Day 2 of Virtual Edge 2009 (May 29th) featured a keynote, “The Future Of Virtual Events”. Executives of numerous virtual event vendors and service providers had their crystal balls polished (and in hand). The panel discussion was moderated by Michael Doyle (General Manager and Executive Director of VirtualEdge) and John Jainschigg (Director of Ziff Davis Enterprise’s Internet and Community Laboratory). The panelists (in order of their seating, from left to right):
- Chris Meyer, Senior Vice President and General Manager, George P. Johnson
- Malcolm L. Lotzof, CEO and Co-Founder, InXpo
- Jim Parker, President and CEO of Digitell, Inc.
- Chris Collins, Director of Enterprise Systems, Linden Lab
- Stuart Bowen Senior Director of Virtual Events, ON24
- Stu Schmidt, Vice President, Global Sales & Services for Unisfair
The session was simulcast into the virtual world via VirtualU (from Digitell) – with the VirtualU in-world session projected on two large displays in the presentation room. I found it interesting to alternate between the “real world” panelists and the in-world avatars within VirtualU, including the text chat that was occurring in parallel to the panel discussion (very similar to a live Twitter feed being displayed during a presentation).
Initially, the in-world chat was focused on logistical issues around the presentation (e.g. the sound is too low) – but as the session progressed, a lively and interesting discussion unfolded on the in-world displays. The moderators picked up on this and began to read aloud (to the panel) some of the more interesting questions posed in-world.
In response to Jim Parker’s (Digitell) provacative statement that the future of the desktop is a 3D experience/interface – the in-world commentators began to ask about the implications on Search Engine Optimization (SEO) [i.e. how do search engines index 3D content]. Kevin Aires of GPJ (who was concurrently in-session and in-world) responded in-world with one word: “metadata”.
Other notable panelist comments:
Chris Meyer of GPJ: Virtual, going forward, will be a part of everything we do. Chris notes that the model has flipped – in the past, a physical event might be the driver for a complementary (or replacement) virtual event. Going forward, the foundation will be a virtual community – and physical events will fall off it. A 5,000 person physical event of the past – today, that may transform to a 500 person event, complemented by a 4,500 person virtual event. Chris believes as the industry grows, enterprise players (e.g. Google, Microsoft) will look to enter the vendor (platform) space.
Stu Schmidt of Unisfair: A carbon calculation (of savings) is a standard part of post-event wrap-up analysis for Unisfair events. Stu had perhaps the best one-liner to cap the entire session. On the notion of whether virtual events are here to stay, Stu commented, “virtual events are here to stay because positive ROI always survives”. Broadening the scope of virtual event platforms a bit, Stu envisions that in the near future, static, 2D web sites will move in the direction of fully interactive sites, based on virtual event platform technology.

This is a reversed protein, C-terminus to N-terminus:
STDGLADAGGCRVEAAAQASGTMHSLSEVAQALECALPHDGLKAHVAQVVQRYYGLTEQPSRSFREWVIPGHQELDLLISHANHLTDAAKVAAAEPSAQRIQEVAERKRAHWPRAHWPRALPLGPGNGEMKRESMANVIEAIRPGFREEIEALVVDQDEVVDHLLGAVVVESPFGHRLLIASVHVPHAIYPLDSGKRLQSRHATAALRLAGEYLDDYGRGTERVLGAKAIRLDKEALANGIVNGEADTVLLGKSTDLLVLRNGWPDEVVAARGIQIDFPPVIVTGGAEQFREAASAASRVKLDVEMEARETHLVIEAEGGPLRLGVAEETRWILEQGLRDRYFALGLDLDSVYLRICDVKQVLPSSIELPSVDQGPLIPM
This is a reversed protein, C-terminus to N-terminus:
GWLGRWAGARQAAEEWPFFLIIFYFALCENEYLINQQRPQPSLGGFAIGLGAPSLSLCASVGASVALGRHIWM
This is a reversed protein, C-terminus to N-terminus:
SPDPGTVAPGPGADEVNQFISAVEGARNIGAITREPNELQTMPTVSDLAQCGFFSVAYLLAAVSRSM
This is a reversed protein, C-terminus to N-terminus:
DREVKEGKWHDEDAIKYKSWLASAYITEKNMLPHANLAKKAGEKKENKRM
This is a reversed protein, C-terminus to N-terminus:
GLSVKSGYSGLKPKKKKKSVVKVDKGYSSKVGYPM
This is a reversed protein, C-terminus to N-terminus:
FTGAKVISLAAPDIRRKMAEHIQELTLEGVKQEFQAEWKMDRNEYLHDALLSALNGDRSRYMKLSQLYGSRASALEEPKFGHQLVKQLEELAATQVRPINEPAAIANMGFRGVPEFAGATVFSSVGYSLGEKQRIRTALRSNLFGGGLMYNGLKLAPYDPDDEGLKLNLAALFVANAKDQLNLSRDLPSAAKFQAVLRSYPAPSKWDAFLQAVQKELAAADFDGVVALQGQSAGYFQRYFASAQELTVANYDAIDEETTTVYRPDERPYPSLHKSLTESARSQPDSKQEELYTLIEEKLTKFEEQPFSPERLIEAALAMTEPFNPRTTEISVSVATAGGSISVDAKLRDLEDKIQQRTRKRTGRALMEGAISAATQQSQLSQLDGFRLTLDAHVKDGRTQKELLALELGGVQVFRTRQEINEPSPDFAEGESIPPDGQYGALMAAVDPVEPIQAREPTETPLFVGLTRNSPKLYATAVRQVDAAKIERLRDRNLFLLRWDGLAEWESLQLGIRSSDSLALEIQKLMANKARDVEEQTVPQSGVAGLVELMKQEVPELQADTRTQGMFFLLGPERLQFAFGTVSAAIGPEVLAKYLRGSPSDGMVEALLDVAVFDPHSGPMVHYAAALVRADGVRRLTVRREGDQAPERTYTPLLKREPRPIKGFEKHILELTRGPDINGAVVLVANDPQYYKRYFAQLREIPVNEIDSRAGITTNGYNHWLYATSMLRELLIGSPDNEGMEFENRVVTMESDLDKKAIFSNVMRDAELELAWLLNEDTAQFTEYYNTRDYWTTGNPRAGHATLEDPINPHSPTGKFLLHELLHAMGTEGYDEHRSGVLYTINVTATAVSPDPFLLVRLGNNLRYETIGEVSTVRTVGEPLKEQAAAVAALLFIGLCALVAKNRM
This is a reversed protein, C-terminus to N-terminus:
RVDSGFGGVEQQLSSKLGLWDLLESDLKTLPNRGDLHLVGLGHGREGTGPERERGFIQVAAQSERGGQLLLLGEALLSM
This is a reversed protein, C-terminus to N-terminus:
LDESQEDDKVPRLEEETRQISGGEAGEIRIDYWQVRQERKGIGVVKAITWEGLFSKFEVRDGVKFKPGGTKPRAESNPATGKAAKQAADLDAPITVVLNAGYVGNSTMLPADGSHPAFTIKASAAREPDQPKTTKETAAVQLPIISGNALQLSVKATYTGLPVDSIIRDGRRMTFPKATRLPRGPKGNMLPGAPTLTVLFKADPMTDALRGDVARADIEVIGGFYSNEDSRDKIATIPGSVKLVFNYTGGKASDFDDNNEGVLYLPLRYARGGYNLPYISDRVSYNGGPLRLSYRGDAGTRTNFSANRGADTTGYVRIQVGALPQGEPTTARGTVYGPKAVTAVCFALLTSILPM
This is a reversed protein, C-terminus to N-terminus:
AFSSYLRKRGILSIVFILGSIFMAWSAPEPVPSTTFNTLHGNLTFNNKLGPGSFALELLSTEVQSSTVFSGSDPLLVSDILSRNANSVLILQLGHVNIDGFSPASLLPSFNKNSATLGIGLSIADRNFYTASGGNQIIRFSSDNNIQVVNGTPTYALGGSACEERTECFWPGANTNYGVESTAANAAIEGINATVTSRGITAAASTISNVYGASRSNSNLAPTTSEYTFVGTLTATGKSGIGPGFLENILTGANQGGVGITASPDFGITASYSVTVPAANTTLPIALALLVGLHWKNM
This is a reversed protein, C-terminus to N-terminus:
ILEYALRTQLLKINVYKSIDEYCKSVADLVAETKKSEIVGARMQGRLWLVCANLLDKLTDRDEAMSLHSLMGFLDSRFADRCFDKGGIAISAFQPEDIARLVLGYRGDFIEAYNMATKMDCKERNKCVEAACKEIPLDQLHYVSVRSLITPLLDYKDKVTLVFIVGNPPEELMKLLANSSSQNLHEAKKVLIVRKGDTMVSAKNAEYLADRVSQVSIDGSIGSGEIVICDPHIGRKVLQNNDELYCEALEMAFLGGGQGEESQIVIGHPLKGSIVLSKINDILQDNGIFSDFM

Jim Parker of Digitell: Jim’s children grew up with Webkinz and related virtual worlds – which means when they enter the workplace, they will expect interaction and 3D as part of their work environment. Jim introduced the notion of a virtual event to pre-educate attendees of a physical event. If you allow attendees to visit a virtual booth and peruse an exhibitor’s content, then they can walk into the physical booth armed precisely with the questions they need to ask the physical booth rep.
Chris Collins of Linden Lab: Second Life has seen significant traffic growth of late – and enterprises are successfully leveraging Second Life for business use. Chris mentioned IBM’s use of Second Life for an Academy of Technology meeting (in-world) that saved the company over $300,000 in costs.
Stuart Bowen of On24: Stuart notes that in addition to interest around virtual tradeshows, clients are also considering virtual career fairs, virtual sales kick-off meetings and more.
Malcolm Lotzof of InXpo: In response to a question about cultural changes resulting from the shift to virtual – Malcolm noted that many of the questions posed by the in-world participants may never have been asked if those same people were physically in the presentation room. The virtual environment has a way to break down barriers – making everyone a Type A personality in a virtual event. On the question of the virtual event industry and how will it scale into billions in revenue – Malcolm noted that like the physical event industry, there’s an ecosystem with a myriad of service providers, roles and functions. Malcolm believes that no one provider will drive the ecosystem. As such, generating the right partnerships is important.